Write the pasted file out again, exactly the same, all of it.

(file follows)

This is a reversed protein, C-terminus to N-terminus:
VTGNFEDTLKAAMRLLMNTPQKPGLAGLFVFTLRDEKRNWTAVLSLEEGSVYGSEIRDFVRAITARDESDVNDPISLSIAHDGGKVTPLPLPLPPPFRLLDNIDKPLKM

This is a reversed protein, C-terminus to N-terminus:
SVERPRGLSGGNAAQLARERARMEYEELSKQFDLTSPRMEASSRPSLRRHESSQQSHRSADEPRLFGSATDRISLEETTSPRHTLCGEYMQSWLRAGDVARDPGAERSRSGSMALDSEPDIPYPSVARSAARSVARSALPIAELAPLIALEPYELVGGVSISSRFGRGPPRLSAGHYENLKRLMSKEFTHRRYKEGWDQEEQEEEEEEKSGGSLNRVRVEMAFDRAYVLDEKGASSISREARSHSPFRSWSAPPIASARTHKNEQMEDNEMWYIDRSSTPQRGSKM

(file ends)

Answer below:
This is a reversed protein, C-terminus to N-terminus:
VTGNFEDTLKAAMRLLMNTPQKPGLAGLFVFTLRDEKRNWTAVLSLEEGSVYGSEIRDFVRAITARDESDVNDPISLSIAHDGGKVTPLPLPLPPPFRLLDNIDKPLKM

This is a reversed protein, C-terminus to N-terminus:
SVERPRGLSGGNAAQLARERARMEYEELSKQFDLTSPRMEASSRPSLRRHESSQQSHRSADEPRLFGSATDRISLEETTSPRHTLCGEYMQSWLRAGDVARDPGAERSRSGSMALDSEPDIPYPSVARSAARSVARSALPIAELAPLIALEPYELVGGVSISSRFGRGPPRLSAGHYENLKRLMSKEFTHRRYKEGWDQEEQEEEEEEKSGGSLNRVRVEMAFDRAYVLDEKGASSISREARSHSPFRSWSAPPIASARTHKNEQMEDNEMWYIDRSSTPQRGSKM